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41 Quotes About England & The British Culture

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Are you looking for quotes about England for your Instagram captions? Then we’ve got you covered with 19 of our favourite quotes about the country we will always call home. 

We’ve also included a few quotes about British culture at the end too – ones that we find both funny and oh-so-true

19 of Our Favourite Quotes About England

“It is not summer, England doesn’t have summer, it has continuous autumn with a fortnight’s variation here and there.”

– Natasha Pulley, a British author best known for her debut novel: The Watchmaker of Filigree Street

“Oh, to be in England now that April’s there, And whoever wakes in England sees, some morning, unaware, That the lowest boughs and the brushwood sheaf round the elm-tree bole are in tiny leaf, While the chaffinch sings on the orchard bough in England – now!!”

– Robert Browning, an English poet and playwright from the 1800s

Burrow Farm Gardens, Devon

“Growing up in the English countryside, I feel like I’m in a Jane Austen novel when I walk around.” 

– Lily Collins, an English-American actress, model and writer

“I live in the English countryside, so I’m surrounded by magpies.”

– Kenneth Branagh, a Northern Irish actor, director, film producer and screenwriter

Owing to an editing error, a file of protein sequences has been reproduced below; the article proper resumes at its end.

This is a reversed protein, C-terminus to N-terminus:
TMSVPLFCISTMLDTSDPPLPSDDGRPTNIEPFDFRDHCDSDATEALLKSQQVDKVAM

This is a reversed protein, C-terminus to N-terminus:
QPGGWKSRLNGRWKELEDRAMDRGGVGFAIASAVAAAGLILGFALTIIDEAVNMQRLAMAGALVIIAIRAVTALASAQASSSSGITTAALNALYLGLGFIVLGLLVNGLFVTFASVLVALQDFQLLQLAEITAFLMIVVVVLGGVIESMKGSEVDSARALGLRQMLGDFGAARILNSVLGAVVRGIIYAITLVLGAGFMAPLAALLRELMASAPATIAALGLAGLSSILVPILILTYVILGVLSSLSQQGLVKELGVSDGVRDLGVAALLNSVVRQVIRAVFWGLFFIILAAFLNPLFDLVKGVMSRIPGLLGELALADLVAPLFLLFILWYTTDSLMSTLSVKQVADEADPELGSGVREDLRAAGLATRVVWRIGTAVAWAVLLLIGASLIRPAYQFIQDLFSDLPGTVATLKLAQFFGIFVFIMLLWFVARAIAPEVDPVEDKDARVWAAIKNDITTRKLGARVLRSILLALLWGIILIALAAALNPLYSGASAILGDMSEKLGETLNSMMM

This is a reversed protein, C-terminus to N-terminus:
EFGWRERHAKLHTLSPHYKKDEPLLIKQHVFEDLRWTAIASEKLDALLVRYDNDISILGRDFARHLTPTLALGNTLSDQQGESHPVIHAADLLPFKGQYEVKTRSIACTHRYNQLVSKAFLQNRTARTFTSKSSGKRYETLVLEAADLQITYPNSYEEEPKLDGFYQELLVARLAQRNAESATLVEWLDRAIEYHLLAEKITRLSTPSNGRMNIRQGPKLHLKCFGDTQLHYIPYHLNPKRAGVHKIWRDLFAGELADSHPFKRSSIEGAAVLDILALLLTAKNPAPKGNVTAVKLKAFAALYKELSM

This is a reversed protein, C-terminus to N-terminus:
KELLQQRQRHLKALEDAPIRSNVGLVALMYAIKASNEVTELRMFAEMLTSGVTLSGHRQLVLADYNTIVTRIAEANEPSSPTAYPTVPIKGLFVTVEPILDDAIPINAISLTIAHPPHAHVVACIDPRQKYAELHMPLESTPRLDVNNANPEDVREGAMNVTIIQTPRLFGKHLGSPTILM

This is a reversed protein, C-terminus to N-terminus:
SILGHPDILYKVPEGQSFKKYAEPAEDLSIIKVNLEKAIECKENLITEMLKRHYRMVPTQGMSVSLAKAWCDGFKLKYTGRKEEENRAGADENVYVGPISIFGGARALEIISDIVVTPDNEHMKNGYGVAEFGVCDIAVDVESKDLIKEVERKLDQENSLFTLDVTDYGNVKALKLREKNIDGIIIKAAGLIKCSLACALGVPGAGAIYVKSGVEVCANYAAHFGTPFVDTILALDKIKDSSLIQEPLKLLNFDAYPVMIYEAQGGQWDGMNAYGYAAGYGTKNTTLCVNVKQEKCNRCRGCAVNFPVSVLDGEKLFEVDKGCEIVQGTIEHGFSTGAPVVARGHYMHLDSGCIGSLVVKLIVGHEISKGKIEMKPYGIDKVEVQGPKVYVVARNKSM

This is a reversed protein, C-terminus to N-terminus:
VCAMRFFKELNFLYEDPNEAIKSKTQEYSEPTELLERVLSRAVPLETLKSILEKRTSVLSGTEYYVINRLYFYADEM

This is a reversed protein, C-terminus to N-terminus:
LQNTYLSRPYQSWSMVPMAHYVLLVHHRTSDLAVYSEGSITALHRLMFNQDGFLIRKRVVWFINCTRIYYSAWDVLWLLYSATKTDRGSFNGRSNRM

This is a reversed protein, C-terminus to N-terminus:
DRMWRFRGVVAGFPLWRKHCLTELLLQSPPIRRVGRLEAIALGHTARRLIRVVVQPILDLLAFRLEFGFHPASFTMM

“I know this goes without saying, but Stonehenge really was the most incredible accomplishment. It took five hundred men just to pull each sarsen, plus a hundred more to dash around positioning the rollers. Just think about it for a minute. Can you imagine trying to talk six hundred people into helping you drag a fifty-ton stone eighteen miles across the countryside and muscle it into an upright position, and then saying, ‘Right, lads! Another twenty like that, plus some lintels and maybe a couple of dozen nice bluestones from Wales, and we can party!’ Whoever was the person behind Stonehenge was one dickens of a motivator, I’ll tell you that.”

– Bill Bryson, a notable American-British travel writer and author


“English rain feels obligatory, like paperwork.” 

– Maureen Johnson, an American New York Times bestselling author of young adult fiction

“The sun doesn’t live in England; it comes here on holiday when we’re all at work.” 

– Benny Bellamacina, a British songwriter and children’s author

“The land of embarrassment and breakfast.”

– Julian Barnes, an award-winning English author

Full English Breakfast

“Nothing beats snow. Normally we get one day a year – and you have to hope it snows overnight, so you can be snowed in.” 

– Michael McIntyre, an English comedian, writer and TV presenter

“I think the UK is an amazing place and has been extremely good to me. Some of my favourite and most-listened-to bands are from England. I have met many good people there and have been in front of some of the most loyal audiences I have ever encountered.”

– Henry Rollins, an American singer, songwriter, actor, comedian and activist

“England is like the margin of a spring-run: near its source, always green, always cool, always moist, comparatively free from frost in winter and from drought in summer.” 

– John Burroughs, an American naturalist and essayist from the 1800s

Lake District Views - Living in England Pros

“The biggest difference between England and America is that England has history, while America has geography.” 

– Neil Gaiman, an English author perhaps best known for his work on Stardust and Coraline, both of which became hit movies

“I love England – it’s no secret.” 

– Nicolas Cage, an American actor and filmmaker